“While we may not be able to prevent it, we can certainly be prepared to deal with its impact by building resilience and providing swift support to those who are left vulnerable.”

Issued by ARC Limited

NGOs - SDGs

Mercy Ships and Mission Aviation Fellowship renew partnership to bring life-changing surgery to African patients

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Mercy Ships and Mission Aviation Fellowship Team (Image: Supplied).

Humanitarian aid organizations Mercy Ships and Mission Aviation Fellowship (MAF) have renewed their partnership to help bring life-changing surgical care to isolated communities across Africa.

Mercy Ships operates state-of-the-art hospital ships, providing free surgeries and healthcare services to sub-Saharan nations with limited access to safe surgical care. MAF’s purpose is to bring help, hope and healing through aviation to people living in isolation and poverty.

The renewed memorandum of agreement between these two faith-based charities enables Mercy Ships to extend their reach further inland to a broader spectrum of the population across Africa, bolstered by MAF’s logistical support. This partnership, launched in Madagascar, will enable teams to access hard-to-reach areas and transport patients in need of critical surgical interventions. This collaboration provides opportunities for those in the most remote and inaccessible regions of the country. Further joint initiatives are being explored in other African nations.

“Traveling by road in Madagascar can be incredibly challenging due to the rough terrain and poor infrastructure,” Michael Jurgensen, MAF Madagascar Country Director, said. “In many cases, reaching remote villages can take days by car, draining valuable time and energy. However, with MAF Madagascar’s support, the [Mercy Ships] patient selection team can cover vast distances swiftly and safely, enabling them to visit multiple locations within a short period. Flying not only saves time for the selection team, but also ensures the team can travel to evaluate and select patients from the most isolated and underserved areas for surgery on-ship at a later date.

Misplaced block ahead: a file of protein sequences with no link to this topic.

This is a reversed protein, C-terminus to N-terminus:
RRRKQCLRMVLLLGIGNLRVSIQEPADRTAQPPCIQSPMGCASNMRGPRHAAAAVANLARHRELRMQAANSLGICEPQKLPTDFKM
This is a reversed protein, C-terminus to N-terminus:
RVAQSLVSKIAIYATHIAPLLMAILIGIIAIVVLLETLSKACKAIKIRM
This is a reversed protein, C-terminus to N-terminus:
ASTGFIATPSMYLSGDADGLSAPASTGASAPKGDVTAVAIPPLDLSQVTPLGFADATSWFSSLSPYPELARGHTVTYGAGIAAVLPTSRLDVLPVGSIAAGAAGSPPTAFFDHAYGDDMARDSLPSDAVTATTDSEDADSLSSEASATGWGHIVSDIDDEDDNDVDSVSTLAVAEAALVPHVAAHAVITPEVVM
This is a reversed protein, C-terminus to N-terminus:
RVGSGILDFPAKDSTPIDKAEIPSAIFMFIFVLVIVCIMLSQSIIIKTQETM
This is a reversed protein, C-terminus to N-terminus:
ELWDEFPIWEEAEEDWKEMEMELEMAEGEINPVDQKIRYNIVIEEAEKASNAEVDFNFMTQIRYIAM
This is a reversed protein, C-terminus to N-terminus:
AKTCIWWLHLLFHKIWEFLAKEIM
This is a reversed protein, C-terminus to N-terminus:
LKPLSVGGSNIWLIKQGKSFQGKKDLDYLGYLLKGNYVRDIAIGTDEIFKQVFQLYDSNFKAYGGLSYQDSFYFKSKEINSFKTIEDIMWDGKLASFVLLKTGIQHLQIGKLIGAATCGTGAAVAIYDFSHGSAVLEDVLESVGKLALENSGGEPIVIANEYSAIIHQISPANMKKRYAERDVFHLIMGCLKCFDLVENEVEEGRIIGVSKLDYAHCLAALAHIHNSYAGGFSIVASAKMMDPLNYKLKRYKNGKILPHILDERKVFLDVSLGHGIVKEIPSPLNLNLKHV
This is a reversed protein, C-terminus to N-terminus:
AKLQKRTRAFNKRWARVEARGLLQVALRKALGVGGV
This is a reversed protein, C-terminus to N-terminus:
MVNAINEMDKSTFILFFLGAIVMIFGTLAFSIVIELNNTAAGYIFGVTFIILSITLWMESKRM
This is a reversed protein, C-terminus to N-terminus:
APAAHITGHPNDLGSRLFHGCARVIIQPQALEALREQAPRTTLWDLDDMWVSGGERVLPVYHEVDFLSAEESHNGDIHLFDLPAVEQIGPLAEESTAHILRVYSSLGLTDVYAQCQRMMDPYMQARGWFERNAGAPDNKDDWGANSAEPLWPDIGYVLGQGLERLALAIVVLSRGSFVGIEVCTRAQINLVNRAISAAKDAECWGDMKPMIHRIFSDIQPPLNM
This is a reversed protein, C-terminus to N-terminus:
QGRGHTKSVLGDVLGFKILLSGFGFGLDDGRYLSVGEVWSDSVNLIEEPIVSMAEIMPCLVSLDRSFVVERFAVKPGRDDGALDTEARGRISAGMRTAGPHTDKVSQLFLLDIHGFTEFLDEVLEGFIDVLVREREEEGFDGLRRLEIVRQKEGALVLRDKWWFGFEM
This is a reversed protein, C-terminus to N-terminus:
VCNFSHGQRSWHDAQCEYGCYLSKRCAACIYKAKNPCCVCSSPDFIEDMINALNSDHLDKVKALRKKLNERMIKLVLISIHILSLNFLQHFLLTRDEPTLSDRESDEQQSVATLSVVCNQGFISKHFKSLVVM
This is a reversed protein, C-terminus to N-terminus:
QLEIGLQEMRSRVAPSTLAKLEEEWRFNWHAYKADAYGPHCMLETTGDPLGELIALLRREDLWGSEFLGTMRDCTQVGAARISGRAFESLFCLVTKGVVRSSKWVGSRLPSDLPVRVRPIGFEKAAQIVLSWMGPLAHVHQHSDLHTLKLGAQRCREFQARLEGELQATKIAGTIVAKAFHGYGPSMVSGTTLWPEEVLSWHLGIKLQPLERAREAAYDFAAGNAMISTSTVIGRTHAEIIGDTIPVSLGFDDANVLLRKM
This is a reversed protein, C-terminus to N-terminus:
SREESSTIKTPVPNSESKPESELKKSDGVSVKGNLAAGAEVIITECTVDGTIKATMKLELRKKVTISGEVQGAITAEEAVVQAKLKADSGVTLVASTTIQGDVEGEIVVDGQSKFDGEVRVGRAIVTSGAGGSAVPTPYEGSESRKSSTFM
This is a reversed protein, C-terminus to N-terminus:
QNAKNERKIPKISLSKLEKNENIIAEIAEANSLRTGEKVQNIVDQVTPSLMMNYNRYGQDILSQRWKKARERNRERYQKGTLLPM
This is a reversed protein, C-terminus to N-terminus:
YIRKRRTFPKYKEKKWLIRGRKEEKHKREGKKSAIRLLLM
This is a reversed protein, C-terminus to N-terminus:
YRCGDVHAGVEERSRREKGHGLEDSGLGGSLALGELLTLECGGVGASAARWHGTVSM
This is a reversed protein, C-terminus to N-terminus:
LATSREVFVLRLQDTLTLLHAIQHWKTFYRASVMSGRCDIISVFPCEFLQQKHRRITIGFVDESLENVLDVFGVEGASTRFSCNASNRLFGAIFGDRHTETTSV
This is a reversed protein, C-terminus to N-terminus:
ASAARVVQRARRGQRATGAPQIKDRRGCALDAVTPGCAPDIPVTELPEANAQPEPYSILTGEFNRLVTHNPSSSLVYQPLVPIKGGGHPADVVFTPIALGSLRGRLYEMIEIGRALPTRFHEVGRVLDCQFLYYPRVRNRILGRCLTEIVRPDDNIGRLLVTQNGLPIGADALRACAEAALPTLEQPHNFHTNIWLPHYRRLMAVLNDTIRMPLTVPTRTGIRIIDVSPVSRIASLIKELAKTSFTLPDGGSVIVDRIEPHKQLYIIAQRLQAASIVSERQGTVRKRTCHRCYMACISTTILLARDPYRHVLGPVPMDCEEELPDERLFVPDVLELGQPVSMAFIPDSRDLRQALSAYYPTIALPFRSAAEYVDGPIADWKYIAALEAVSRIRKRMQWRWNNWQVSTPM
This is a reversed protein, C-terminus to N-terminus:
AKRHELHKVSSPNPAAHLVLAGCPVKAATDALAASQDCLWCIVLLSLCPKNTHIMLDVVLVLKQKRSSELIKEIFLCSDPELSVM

A 2016 study of Madagascar revealed that only 20% of the population can access surgical services within a two-hour timeframe, and up to 95% would face financial ruin if they required surgery (source: BMJ Global Health). With a scarcity of surgeons — approximately 1 for every 100,000 people — the prospect of receiving necessary surgical treatment seems unattainable for many (source: WHO).

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Bernard van den Bosch, who has worked for both MAF and Mercy Ships, and current Director of the Africa Services Center at Mercy Ships, expressed his enthusiasm: “We are confidently re-engaging with MAF because together we are stronger. The country of Madagascar has many hard-to-reach areas, and MAF is the key to accessing them. Non-profit organizations can ‘compete,’ but ultimately, we all serve the same goal. I see many opportunities for future collaboration and intensive joint efforts.”